1) * The install (to my old XP-3 operated computer, which Brother lists as being supported) was frought with perils and went very slow. My computer laboriously built a "Framework 4 Setup" from within which the install program seems to operate. (The Vista install displayed nothing about "Framework 4".) After that the XP-3 install process was a heckuva rough cob with plenty of "Exception", "error", "cancel", "re-install", "can't see the printer --fix the USB connection" type alerts. There was even some sort of a "Visual C++" warning. Steeped in decades of such Microsoft BS, I simply "X'd" or "Canceled" my way through the alerts. (However: take care not to -somehow- cancel the installation itself.)
* Yes: I followed the install instructions religiously (and as to when to connect the printer's USB cable). Then I went back to a restore point in order to accomplish an uninstall, and then carefully tried another install --but I got the exact same results. (I was taking notes along the way.)
* Each time I got a good install and the printer ran fine --although maybe it didn't register so great with the operating system. At each computer start-up or reboot I get a problem alert (which I just "X" out) upon printing for the first time. (Again: there were no problems with the Vista install and, be my guess, later O/Ss will go along just fine.)
* I also tried the work-around of taking a (restore pointed) fresh start and letting my XP-3 operating system do the installation, but that simply didn't work. It could not find any drivers on the install CD. (Perhaps they're buried in machine code.)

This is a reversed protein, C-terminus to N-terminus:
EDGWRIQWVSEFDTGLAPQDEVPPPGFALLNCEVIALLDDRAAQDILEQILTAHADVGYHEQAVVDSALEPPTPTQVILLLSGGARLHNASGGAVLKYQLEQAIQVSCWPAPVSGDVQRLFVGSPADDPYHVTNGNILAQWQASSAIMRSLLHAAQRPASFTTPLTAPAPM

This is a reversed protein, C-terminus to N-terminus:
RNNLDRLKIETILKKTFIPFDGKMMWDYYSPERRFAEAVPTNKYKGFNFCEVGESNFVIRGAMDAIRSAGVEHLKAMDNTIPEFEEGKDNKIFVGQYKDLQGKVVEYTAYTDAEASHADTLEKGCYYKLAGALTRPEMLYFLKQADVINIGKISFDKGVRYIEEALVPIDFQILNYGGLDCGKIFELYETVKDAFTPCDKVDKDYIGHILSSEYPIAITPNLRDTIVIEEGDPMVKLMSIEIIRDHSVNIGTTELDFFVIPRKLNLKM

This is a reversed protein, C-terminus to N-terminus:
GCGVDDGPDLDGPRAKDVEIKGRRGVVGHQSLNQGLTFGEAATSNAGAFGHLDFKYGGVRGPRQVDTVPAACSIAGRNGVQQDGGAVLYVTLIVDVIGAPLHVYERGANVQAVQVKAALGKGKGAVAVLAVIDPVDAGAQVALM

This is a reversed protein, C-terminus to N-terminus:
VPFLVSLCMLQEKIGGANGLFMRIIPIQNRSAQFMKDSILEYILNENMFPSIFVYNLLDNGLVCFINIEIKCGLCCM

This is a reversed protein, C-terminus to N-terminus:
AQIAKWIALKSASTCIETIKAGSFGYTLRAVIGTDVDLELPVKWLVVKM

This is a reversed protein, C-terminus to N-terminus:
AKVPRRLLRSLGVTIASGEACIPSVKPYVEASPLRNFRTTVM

* To avoid multiple error alerts (only when installing to XP-3), the final work-around was to let the three MS "Found new hardware" alerts play out (without the install CD in place). When they fail to find any drivers, check the option: "Don't ask me about this again." After that you still get a single "defective USB" alert, but only for the first print of the day's run.
* It's also my guess that if an Epson or a Hewlett-Packard printer states that it's compatible with an XP-3 operating system (and you faithfully follow the install steps), all would go well (if slowly).
2) Alert: my local Staples store only stands behind this printer for 14 days(!) --after which I'd be dealing with Brother-USA for any warranty return claims. Save the box, packing and receipt.
3) Though not really a downside (unless Brother jacks up their ink tank prices), you do not want to be using 3rd party inks with this printer. Unlike my HP-1510's cartridges (each one comes with its own print head), if you clog up the internal heads of a tank type printer, you're done --and: it's your fault.
* My goodness but this Brother printer has a lot of
doors, hinges, locks, releases, slides --adjustable parts which accommodate
various papers and envelopes. Down right intricate, it is --and must have
taken a million dollars worth of precision engineering!